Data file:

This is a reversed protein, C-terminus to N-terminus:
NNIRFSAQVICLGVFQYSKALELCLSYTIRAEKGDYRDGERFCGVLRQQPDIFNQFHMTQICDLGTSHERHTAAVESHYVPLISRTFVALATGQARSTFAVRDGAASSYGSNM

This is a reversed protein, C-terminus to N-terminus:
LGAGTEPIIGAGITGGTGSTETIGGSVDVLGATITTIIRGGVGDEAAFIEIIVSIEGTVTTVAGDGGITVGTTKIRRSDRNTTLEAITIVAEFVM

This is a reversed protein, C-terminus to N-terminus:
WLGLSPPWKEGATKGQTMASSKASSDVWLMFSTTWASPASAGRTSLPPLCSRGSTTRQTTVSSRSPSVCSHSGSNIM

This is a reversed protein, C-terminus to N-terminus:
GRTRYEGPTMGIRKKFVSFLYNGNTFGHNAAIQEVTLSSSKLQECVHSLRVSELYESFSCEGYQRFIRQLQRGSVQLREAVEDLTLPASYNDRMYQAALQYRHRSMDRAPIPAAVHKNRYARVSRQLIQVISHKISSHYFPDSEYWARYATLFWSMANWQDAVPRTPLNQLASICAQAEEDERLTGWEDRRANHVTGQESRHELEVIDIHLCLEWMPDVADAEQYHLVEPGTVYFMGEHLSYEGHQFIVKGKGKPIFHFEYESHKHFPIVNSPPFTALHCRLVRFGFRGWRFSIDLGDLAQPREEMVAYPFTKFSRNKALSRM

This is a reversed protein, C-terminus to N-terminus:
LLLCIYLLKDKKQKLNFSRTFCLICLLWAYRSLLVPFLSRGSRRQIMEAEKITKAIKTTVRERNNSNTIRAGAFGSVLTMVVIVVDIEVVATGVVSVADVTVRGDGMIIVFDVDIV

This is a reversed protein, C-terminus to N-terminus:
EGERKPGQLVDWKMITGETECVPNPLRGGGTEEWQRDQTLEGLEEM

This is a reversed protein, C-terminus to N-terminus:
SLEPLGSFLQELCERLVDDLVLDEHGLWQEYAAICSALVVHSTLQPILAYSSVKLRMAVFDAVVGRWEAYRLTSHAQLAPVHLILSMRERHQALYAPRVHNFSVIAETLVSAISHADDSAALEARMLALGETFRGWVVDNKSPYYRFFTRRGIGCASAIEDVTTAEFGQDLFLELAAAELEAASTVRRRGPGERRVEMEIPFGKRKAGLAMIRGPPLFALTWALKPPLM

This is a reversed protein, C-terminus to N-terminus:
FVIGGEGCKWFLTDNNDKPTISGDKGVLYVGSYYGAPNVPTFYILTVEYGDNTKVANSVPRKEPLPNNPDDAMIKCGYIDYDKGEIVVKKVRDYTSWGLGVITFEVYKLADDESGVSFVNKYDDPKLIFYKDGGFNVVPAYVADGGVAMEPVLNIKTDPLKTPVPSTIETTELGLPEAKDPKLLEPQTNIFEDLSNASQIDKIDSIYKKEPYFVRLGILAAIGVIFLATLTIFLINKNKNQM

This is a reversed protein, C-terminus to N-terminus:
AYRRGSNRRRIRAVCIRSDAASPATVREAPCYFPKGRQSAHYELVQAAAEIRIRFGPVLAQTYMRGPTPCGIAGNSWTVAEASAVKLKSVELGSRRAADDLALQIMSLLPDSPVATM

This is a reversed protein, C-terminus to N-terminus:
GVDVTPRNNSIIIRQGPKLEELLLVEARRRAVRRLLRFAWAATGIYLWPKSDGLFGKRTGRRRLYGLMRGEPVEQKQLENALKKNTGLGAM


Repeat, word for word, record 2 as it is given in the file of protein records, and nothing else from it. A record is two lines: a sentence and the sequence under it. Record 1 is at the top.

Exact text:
This is a reversed protein, C-terminus to N-terminus:
LGAGTEPIIGAGITGGTGSTETIGGSVDVLGATITTIIRGGVGDEAAFIEIIVSIEGTVTTVAGDGGITVGTTKIRRSDRNTTLEAITIVAEFVM